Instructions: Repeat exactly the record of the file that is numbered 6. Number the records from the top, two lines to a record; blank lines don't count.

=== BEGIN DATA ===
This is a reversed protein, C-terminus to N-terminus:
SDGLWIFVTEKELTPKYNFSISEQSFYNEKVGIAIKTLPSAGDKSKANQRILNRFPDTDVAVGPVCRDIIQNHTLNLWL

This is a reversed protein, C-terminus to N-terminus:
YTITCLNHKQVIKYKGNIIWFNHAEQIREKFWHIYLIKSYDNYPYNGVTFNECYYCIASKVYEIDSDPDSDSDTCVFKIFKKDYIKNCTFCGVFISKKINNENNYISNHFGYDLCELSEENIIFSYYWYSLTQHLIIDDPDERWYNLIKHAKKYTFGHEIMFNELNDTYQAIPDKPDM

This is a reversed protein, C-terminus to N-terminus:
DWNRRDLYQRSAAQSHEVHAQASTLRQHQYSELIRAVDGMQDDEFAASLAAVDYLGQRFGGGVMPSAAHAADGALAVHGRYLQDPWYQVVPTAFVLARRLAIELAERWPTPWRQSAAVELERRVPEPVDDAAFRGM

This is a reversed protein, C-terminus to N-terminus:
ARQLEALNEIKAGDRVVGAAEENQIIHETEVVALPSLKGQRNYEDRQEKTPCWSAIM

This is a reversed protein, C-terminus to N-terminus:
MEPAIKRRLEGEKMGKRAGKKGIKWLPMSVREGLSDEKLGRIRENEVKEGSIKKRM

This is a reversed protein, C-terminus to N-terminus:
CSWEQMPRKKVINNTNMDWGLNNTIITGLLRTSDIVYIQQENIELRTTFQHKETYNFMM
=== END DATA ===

This is a reversed protein, C-terminus to N-terminus:
CSWEQMPRKKVINNTNMDWGLNNTIITGLLRTSDIVYIQQENIELRTTFQHKETYNFMM